The Hands of Pianists

The Hands of Pianists

by Stephen Downes
The Hands of Pianists

The Hands of Pianists

by Stephen Downes



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The Hands of Pianists' narrator is a neurotic freelance writer who aims to prove that pianos kill elite pianists. For decades, he has grappled with the guilt that followed an accident in which he sawed off his talented sister's fingers, ending her promising career at the keyboard. His investigations centre on the violent deaths at 31 of three great pianists, his detective work taking him from Melbourne to Geelong and Sydney, to the south of France, London, Sussex and the Czech Republic.

'This book is a work of metafiction, a sustained exercise, virtuosic in its technique and grand in its achievement. [It's] an extraordinary inhabitation of [Sebald's] idiom and strategy.
'The novel is, among other things, a complexly variegated detective story.
'It sounds horrific and it is but it goes along with a voice that is stately and composed, erudite in its command of the history of music, the trees of the world, the supremacies of craft in a 17th-century choir stall.
'[It's] written with absolute gravity, grace and a moody, constantly surprising sense of wonderment.
'It's a sermon by a hell of a musician intimately suited to a time of plague.'
Peter Craven, The Weekend Australian

'[...] I read the book in two non-stop sittings, fascinated and ready for more. My initial prejudices melted away when I saw that the narrator's obsession was a global search for meaning through music.'
'Downes takes the reader into the minds of pianists to explore what music and performance means to them. [...] He writes about stage-fright, pianists' hands, the quality of different pianos, recorded music, and much more, in addition to writing about the aesthetic qualities of music.'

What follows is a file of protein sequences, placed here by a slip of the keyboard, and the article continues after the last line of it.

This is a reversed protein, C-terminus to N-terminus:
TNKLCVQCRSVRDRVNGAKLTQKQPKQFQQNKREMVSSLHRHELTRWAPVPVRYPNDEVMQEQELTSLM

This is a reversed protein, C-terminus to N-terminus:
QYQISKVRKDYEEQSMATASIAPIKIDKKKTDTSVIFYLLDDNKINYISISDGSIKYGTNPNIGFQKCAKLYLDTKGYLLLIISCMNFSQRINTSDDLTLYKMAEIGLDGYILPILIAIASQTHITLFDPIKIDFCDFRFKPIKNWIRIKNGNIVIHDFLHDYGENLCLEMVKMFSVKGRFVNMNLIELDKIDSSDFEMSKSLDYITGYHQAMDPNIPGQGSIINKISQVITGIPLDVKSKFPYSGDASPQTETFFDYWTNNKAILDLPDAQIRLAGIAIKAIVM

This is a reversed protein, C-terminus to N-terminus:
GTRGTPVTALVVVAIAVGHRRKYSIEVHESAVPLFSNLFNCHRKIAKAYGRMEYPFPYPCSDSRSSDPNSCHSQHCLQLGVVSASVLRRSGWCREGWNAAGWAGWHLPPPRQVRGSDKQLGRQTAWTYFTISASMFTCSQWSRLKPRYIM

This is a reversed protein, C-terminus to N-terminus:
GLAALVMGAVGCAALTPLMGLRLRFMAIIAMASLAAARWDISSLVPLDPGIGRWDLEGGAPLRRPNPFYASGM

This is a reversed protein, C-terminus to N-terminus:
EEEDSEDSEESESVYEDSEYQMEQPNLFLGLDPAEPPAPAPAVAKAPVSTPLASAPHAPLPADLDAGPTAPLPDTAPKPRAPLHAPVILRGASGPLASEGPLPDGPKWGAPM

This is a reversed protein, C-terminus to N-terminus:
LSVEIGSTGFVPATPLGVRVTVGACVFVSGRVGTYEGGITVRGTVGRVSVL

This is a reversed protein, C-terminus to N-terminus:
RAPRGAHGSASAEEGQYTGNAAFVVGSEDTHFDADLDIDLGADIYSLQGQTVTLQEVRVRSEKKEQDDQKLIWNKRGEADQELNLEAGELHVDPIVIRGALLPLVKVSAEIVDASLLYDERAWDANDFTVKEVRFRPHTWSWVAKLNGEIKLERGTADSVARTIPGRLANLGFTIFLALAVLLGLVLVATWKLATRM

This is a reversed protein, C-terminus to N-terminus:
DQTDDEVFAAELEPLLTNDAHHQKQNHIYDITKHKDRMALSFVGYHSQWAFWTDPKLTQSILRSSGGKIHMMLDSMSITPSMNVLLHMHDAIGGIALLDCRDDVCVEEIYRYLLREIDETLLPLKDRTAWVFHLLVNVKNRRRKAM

Terry Pitts, Vertigo, the blog about Sebald-influenced writing

'Downes's narrative is a gadfly series of leaps and bounds through time, space, geography and the world of concert pianism. [...] [The] idea of the grand piano as homicidal is a novelty and Downes pushes it as far as it will go and then some more.'
Diana Simmonds, Limelight, Australian magazine of music, arts and culture

'[A] globetrotting journey [...] ruminating on the nature of music, of sacrifice, and the lives of artists, as the psychological motives of the narrator become clear.'
Cameron Woodhead, The Age, Melbourne

Product Details

BN ID: 2940162679431
Publisher: Fomite
Publication date: 12/20/2020
Sold by: Barnes & Noble
Format: eBook
File size: 407 KB

About the Author

Stephen Downes is a Franco-Australian writer whose food-themed non-fiction has won international and national awards. Last Meal, one of his short stories, won the 2020 UK Fiction Factory’s competition, and others have been longlisted and shortlisted in prestigious British contests.
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